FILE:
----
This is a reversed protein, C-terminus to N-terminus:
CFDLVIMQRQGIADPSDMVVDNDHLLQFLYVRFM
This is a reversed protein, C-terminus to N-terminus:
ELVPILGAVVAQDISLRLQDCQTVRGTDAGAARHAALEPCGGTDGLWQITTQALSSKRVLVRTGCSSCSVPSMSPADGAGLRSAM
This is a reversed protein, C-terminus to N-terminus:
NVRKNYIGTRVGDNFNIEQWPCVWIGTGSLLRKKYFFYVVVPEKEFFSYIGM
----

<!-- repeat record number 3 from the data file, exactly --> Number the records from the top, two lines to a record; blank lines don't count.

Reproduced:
This is a reversed protein, C-terminus to N-terminus:
NVRKNYIGTRVGDNFNIEQWPCVWIGTGSLLRKKYFFYVVVPEKEFFSYIGM